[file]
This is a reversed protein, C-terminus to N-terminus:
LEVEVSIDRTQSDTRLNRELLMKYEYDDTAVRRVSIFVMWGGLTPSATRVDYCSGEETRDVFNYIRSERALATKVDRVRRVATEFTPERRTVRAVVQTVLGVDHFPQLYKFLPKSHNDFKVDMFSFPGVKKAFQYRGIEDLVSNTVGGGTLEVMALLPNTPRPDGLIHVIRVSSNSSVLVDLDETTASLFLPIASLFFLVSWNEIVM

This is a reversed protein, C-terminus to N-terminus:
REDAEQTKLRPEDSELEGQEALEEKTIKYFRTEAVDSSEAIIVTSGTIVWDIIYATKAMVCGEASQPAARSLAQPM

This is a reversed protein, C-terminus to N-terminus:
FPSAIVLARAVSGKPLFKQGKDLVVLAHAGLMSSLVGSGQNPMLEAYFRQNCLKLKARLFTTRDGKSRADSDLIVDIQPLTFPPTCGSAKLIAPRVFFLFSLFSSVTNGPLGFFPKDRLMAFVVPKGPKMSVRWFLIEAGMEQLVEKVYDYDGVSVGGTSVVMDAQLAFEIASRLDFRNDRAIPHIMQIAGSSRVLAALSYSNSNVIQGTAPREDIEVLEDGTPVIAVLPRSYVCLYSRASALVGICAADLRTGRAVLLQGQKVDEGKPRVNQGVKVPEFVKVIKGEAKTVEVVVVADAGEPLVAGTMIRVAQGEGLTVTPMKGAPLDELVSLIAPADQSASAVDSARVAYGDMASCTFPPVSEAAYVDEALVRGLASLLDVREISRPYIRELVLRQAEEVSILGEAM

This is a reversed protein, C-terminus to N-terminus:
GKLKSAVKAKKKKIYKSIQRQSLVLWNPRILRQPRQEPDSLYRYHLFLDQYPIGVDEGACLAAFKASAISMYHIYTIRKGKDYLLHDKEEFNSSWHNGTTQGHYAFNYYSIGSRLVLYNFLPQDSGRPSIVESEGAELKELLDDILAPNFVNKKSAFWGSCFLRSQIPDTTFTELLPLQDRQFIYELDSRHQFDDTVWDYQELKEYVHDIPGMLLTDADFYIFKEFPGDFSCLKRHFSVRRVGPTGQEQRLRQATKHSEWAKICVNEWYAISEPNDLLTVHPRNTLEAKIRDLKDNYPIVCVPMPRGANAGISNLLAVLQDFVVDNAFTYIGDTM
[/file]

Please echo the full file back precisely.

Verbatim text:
This is a reversed protein, C-terminus to N-terminus:
LEVEVSIDRTQSDTRLNRELLMKYEYDDTAVRRVSIFVMWGGLTPSATRVDYCSGEETRDVFNYIRSERALATKVDRVRRVATEFTPERRTVRAVVQTVLGVDHFPQLYKFLPKSHNDFKVDMFSFPGVKKAFQYRGIEDLVSNTVGGGTLEVMALLPNTPRPDGLIHVIRVSSNSSVLVDLDETTASLFLPIASLFFLVSWNEIVM

This is a reversed protein, C-terminus to N-terminus:
REDAEQTKLRPEDSELEGQEALEEKTIKYFRTEAVDSSEAIIVTSGTIVWDIIYATKAMVCGEASQPAARSLAQPM

This is a reversed protein, C-terminus to N-terminus:
FPSAIVLARAVSGKPLFKQGKDLVVLAHAGLMSSLVGSGQNPMLEAYFRQNCLKLKARLFTTRDGKSRADSDLIVDIQPLTFPPTCGSAKLIAPRVFFLFSLFSSVTNGPLGFFPKDRLMAFVVPKGPKMSVRWFLIEAGMEQLVEKVYDYDGVSVGGTSVVMDAQLAFEIASRLDFRNDRAIPHIMQIAGSSRVLAALSYSNSNVIQGTAPREDIEVLEDGTPVIAVLPRSYVCLYSRASALVGICAADLRTGRAVLLQGQKVDEGKPRVNQGVKVPEFVKVIKGEAKTVEVVVVADAGEPLVAGTMIRVAQGEGLTVTPMKGAPLDELVSLIAPADQSASAVDSARVAYGDMASCTFPPVSEAAYVDEALVRGLASLLDVREISRPYIRELVLRQAEEVSILGEAM

This is a reversed protein, C-terminus to N-terminus:
GKLKSAVKAKKKKIYKSIQRQSLVLWNPRILRQPRQEPDSLYRYHLFLDQYPIGVDEGACLAAFKASAISMYHIYTIRKGKDYLLHDKEEFNSSWHNGTTQGHYAFNYYSIGSRLVLYNFLPQDSGRPSIVESEGAELKELLDDILAPNFVNKKSAFWGSCFLRSQIPDTTFTELLPLQDRQFIYELDSRHQFDDTVWDYQELKEYVHDIPGMLLTDADFYIFKEFPGDFSCLKRHFSVRRVGPTGQEQRLRQATKHSEWAKICVNEWYAISEPNDLLTVHPRNTLEAKIRDLKDNYPIVCVPMPRGANAGISNLLAVLQDFVVDNAFTYIGDTM